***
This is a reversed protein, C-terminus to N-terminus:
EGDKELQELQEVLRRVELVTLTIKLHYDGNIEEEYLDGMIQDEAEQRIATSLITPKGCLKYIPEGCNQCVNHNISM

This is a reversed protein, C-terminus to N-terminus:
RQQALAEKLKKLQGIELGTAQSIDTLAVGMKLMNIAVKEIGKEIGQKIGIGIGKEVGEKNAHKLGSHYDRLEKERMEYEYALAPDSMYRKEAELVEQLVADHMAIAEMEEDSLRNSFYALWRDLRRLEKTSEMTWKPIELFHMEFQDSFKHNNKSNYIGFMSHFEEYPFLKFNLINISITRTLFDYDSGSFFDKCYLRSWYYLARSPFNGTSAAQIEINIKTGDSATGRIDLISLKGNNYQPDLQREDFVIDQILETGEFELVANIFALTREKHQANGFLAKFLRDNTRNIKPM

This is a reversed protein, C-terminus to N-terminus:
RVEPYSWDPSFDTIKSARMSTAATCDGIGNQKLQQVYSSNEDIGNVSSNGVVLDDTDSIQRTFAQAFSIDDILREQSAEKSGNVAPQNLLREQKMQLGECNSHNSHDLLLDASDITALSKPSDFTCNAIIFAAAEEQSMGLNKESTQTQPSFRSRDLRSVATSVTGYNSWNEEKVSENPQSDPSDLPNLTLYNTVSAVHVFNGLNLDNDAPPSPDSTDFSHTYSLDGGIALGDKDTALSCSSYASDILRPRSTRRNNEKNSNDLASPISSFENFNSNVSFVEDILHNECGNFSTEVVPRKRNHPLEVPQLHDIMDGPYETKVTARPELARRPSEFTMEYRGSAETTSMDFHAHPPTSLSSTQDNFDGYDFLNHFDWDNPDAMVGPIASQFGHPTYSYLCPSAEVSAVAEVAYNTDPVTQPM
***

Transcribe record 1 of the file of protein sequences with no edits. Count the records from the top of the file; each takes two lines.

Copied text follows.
This is a reversed protein, C-terminus to N-terminus:
EGDKELQELQEVLRRVELVTLTIKLHYDGNIEEEYLDGMIQDEAEQRIATSLITPKGCLKYIPEGCNQCVNHNISM